Largest U.S. soybean crop expected in 2021

Yields across the states hit by drought all saw upward revisions relative to September.

JSSP Ag News

Despite many areas of the U.S. facing extreme environmental challenges and weather – including some of the biggest agriculture contributors, such as the Dakotas, Minnesota and northern Iowa - U.S. soybean farmers are expected to produce the largest soybean crop on record, according to the U.S. Department of Agriculture.

Yields across the states hit by drought all saw upward revisions relative to September. For the Dakotas, North Dakota was taken up by 1 bushel to 26 bushes per acre and South Dakota was taken up by 2 bushels to 40 bushels per acre. The state with the largest revision was Wisconsin, with yields taken up from 49 bushels per acre to 54 bushels per acre.

The U.S. soybean yield national average is 51.5 bushels per acre.

With the recent numbers from the U.S. Department of Agriculture , increased projection for this year’s crop adds additional U.S. soybean inventory and is bearish for price. September’s upward revision in the USDA World Agricultural Supply and Demand Estimates report translated to an increase in the crop size to 4.45 billion bushels (121 million metric tons), which is a new record for U.S. production, surpassing 2017 and 2018 crops.


“While we knew this would be a larger crop, we were pleasantly surprised to see this year’s crop surpassed 2018’s record,” said Mac Marshall, vice president of market intelligence for United Soybean Board. “Prices still remain strong for our farmers, but certainly having this additional supply being captured in the projected ending stocks figure means that the overall tightness in the balance sheet that we've really observed for much of the past year is starting to abate.”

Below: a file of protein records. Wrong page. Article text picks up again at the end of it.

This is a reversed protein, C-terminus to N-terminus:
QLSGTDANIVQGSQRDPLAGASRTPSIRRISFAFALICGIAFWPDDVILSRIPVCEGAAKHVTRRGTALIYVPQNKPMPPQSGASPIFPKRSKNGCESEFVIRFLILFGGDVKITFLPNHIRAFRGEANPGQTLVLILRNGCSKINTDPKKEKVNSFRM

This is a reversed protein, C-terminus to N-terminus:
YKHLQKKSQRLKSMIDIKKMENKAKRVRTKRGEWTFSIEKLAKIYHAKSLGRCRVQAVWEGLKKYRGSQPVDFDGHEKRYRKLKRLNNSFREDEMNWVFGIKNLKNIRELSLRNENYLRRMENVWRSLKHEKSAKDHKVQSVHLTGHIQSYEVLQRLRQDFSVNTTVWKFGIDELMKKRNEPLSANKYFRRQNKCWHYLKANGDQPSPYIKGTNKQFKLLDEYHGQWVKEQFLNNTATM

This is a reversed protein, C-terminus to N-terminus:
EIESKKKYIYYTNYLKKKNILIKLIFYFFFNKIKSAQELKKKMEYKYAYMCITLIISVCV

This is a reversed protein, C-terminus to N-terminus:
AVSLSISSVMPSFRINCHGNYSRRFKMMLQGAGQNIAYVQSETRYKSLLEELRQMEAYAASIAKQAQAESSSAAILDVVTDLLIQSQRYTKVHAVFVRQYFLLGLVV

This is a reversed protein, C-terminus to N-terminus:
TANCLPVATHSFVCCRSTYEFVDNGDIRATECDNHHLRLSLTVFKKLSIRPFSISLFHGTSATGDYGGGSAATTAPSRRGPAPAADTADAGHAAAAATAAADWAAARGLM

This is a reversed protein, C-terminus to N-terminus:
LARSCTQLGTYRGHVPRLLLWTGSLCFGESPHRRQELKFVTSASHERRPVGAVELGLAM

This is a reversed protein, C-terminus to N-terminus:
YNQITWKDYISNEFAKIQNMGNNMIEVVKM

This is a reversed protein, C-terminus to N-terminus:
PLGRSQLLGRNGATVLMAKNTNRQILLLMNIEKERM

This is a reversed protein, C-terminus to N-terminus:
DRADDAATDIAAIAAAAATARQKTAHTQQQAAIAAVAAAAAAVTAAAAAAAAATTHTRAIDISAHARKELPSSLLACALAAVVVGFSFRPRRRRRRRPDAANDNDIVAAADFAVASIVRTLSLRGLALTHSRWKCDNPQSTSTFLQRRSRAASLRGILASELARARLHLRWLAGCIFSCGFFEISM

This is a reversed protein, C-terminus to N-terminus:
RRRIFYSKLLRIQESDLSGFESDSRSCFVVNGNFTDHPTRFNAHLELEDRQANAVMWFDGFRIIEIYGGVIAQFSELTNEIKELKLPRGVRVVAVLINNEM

United Soybean Board, as part of the soy checkoff, funds a farmer-focused education platform called Take Action, designed to help farmers manage herbicide, fungicide and insect resistance. The goal is to encourage farmers to adopt management practices that lessen the impacts of resistant pests and preserve current and future crop protection technology.

Over the next year, USB is funding projects with major universities such as University of Georgia, University of Arkansas, University of Missouri and others to pull key learnings about sustainability-supply-enabling technology, breeding to protect against things like drought, flooding and other natural disasters.

The soy industry’s 2025 sustainability goals focus on reducing land impact, soil erosion, total greenhouse gas emissions and increase energy use efficiency by 2025.

“As a farmer, one of the only constants is change, and it’s encouraging that we were able to turn such a dry year for many into one of the best for the country," said David Iverson, a fourth-generation farmer in South Dakota and United Soybean Board secretary. “The weather was very sporadic in my home area, and investments from the checkoff in initiatives, such as improved seed varieties and education on sustainable farming practices, were key in helping farmers around the country make it through this year.”

To learn more about the soybean checkoff and investments, visit .

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